Lower Eyelid Blepharoplasty is a type of cosmetic surgery used to remove the fat deposits and loose skin that may form on the lower eyelids with age. An incision is made along the lash line, smile, creases. Excess fat, muscle and skin are removed.
Fine sutures are used to close the incision.
Transconjunctival blepharoplasty – the concept of operating on the lower eyelid from the inside of the lid – is a gentle, precise, safe and tissue-sparing procedure for eyelid rejuvenation. Patients contemplating eyelid surgery for eye bags and lower eyelid laxity should
consider the benefits associated, as the transconjunctival approach offers several aesthetic and long-term functional advantages compared to traditional techniques.
Transconjunctival blepharoplasty instantly approaches the deep plane and allows very precise adjustments to the orbital fat.
For patients with good skin elasticity, a transconjunctival blepharoplasty is the only procedure needed for the successful removal of eye bags.
The lower blepharoplasty through the subciliary incision is indicated in cases of marked periorbital ageing. There are certain
limitations and risk factors. The technique proposed includes considerable shortening of the preseptal m.OO incision and
filling the depression areas with the fat pads. The tear trough in particular can be corrected by temporary transcutaneous
fixation of the medial or medial and middle fat pads.
Preparation prior to surgery:
Medical history assessment (any allergies, serious medical condition and all medications taken both prescribed and non-prescribed), physical examination, and laboratory tests will be performed during consultation.
Avoid smoking for about 3-4 weeks prior to surgery, as nicotine interferes with circulation and will greatly affect healing process.
Stop drinking alcohol, a week before the surgery and throughout your recovery period.
Taking any medications should be avoided such as hormones, anticoagulants, anabolic steroids and supplements at least 4-6 weeks to prevent complicating medical factors prior to surgery, and also avoid taking aspirin, anti-inflammatory drugs and herbal supplements as they can increase bleeding.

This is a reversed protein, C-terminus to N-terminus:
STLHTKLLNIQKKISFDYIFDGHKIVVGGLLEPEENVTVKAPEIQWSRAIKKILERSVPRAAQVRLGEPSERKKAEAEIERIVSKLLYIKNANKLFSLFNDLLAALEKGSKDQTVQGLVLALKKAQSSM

Lower eyelid blepharoplasty generally takes about one to three hours to complete, depending on the technique used and
the extent of repair.
Types of anesthesia use:
General or local anesthesia
It depends on your preferences as well as your surgeon’s. Lower eyelid blepharoplasty can be performed on an outpatient basis,
in the hospital, or in an ambulatory surgical suite.
Care After Surgery:
After surgery, the physician will lubricate your eyes with ointment to reduce dryness in this area. Your vision may be blurred
temporarily from the ointment. The first evening after surgery, you should rest quietly with your head elevated. It will help to apply cold compresses to your eyelids.
Your blood pressure should be monitored to avoid bleeding complications that can affect vision and limit activities from mild
to moderate gradually. You should wear dark sunglasses for a couple of weeks to protect your eyes from wind and sun irritation.
Stitches will be removed within the first week. Bruising, swelling and discoloration around your eyes will gradually subside
for several weeks. Within the fist week you will be permitted to use make up to conceal any discoloration if desired.
For the first week you need to avoid activities like watching TV, wearing contacts and using computer. For the first 3or 4 weeks, you should avoid any activity that increases blood flow to the eyes, including bending, lifting, crying and sports.
Lower eyelid blepharoplasty eliminates the appearance of tiredness and wrinkles beneath the eyes cause by old age. It gives you
a more youthful appearance and the results will last for many years.
Risks and complications:
Complications are rare; however there are risks associated with any medical procedure. Possible complications include: infection,
bleeding (rare) but can cause loss of vision, prominence of the scars, asymmetry in healing or scarring, dryness,
decrease sensation in the eyelid, difficulty closing the eyes,or any reaction to anesthesia and in rare instances blindness.
You can help minimize certain risks by following the advice and instructions of your plastic surgeon, both before and
after your eyelid surgery. Pre-existing conditions can also put you at risk. They include thyroid problems such as hypothyroidism, insufficient tear production
or dryness of the eye, elevated blood pressure or other circulatory disorders, cardiovascular disease, and diabetes.